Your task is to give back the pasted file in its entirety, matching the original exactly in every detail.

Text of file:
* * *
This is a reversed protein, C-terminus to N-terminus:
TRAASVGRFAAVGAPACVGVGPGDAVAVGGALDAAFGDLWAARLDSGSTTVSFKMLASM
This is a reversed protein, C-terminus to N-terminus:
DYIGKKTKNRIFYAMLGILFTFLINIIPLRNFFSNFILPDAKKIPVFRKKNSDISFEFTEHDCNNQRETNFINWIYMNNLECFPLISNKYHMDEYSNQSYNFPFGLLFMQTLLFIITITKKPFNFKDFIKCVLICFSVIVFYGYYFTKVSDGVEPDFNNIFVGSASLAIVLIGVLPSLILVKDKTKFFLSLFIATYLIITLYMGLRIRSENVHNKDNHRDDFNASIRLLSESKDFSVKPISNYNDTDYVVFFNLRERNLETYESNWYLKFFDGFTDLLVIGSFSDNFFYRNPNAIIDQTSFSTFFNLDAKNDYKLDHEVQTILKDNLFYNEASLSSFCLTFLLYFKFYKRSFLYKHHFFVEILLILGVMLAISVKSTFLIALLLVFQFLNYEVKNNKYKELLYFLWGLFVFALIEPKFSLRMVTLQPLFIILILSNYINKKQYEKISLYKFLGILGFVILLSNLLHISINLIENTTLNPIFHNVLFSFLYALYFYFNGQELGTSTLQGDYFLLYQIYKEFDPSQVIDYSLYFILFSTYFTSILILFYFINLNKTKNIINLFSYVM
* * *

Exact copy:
This is a reversed protein, C-terminus to N-terminus:
TRAASVGRFAAVGAPACVGVGPGDAVAVGGALDAAFGDLWAARLDSGSTTVSFKMLASM
This is a reversed protein, C-terminus to N-terminus:
DYIGKKTKNRIFYAMLGILFTFLINIIPLRNFFSNFILPDAKKIPVFRKKNSDISFEFTEHDCNNQRETNFINWIYMNNLECFPLISNKYHMDEYSNQSYNFPFGLLFMQTLLFIITITKKPFNFKDFIKCVLICFSVIVFYGYYFTKVSDGVEPDFNNIFVGSASLAIVLIGVLPSLILVKDKTKFFLSLFIATYLIITLYMGLRIRSENVHNKDNHRDDFNASIRLLSESKDFSVKPISNYNDTDYVVFFNLRERNLETYESNWYLKFFDGFTDLLVIGSFSDNFFYRNPNAIIDQTSFSTFFNLDAKNDYKLDHEVQTILKDNLFYNEASLSSFCLTFLLYFKFYKRSFLYKHHFFVEILLILGVMLAISVKSTFLIALLLVFQFLNYEVKNNKYKELLYFLWGLFVFALIEPKFSLRMVTLQPLFIILILSNYINKKQYEKISLYKFLGILGFVILLSNLLHISINLIENTTLNPIFHNVLFSFLYALYFYFNGQELGTSTLQGDYFLLYQIYKEFDPSQVIDYSLYFILFSTYFTSILILFYFINLNKTKNIINLFSYVM